In his six terms as senator, Mitch McConnell has been responsible for some of the most draconian legislation passed by Republicans and brought about an unprecedented degree of obstruction in his time as the Senate Majority Leader, using the filibuster a record number of times during the Obama administration. This was so disastrous that he’s bragged about his greatest accomplishments in the Senate being the things that he prevented from happening – like his repeated attempts to kill the Affordable Care Act.
In the wake of a deadly pandemic, however, this reckless behavior becomes a bit more troublesome, especially as McConnell has been doing all he can for the last three months to hold up coronavirus aid. Now he’s trying to rationalize the whole delay as a good thing, by saying that the rising death toll means his decision to block the bill that House Democrats passed back in May was the responsible thing to do.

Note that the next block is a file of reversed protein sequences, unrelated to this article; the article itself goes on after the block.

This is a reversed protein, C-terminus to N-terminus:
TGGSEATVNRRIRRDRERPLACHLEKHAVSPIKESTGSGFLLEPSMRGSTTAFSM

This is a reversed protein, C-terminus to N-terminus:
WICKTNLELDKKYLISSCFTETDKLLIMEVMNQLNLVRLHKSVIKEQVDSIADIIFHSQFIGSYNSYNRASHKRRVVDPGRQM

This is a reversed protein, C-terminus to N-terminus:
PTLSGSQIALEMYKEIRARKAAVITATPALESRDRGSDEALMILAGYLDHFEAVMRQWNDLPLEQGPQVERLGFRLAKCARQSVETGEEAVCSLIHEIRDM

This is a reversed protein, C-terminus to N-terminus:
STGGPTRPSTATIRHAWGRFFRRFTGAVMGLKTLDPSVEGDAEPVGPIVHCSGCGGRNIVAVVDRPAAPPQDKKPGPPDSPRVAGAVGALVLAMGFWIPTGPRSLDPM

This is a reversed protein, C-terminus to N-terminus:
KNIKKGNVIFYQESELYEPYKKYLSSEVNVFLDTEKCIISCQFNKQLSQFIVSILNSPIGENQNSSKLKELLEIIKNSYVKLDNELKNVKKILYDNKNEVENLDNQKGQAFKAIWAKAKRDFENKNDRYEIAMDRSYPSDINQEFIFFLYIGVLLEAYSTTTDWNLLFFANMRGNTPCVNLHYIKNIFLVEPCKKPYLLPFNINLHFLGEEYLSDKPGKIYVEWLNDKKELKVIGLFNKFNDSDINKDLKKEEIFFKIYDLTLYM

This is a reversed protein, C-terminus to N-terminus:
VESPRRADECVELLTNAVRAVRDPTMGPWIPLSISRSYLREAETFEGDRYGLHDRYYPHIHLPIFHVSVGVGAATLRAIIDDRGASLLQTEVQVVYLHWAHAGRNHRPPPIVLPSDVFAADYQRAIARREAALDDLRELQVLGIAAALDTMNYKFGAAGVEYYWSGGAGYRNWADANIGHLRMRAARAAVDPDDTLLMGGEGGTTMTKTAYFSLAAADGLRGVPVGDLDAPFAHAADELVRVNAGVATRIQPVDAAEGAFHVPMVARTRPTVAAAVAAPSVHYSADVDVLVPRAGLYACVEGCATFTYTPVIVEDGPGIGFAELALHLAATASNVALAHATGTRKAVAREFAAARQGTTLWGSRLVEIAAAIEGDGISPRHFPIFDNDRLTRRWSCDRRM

On Wednesday, he excused his inaction as an attempt to see if the coronavirus would magically disappear and if Republican efforts would be worth the time. The problem, however, is that he insisted the Democrats’ bill was “dead on arrival” as soon as it passed, it’s just that now it’s no longer politically feasible for him to hold this position. Now, McConnell is stuck between making an unpopular decision that won’t play well with his base, and an even less popular decision that’s at odds with how mainstream Americans are feeling, so he’s largely chosen to sit this one out, by his own admission.
While McConnell is incredibly politically savvy it seems from his comments that he’s largely given up on one of the most important issues – and that can only mean one thing: He thinks the GOP will lose the Senate by substantial numbers. It should be our mission to keep him running scared and make sure he is no longer the majority leader after November 3.
James Sullivan is the assistant editor of Brain World Magazine and an advocate of science-based policy making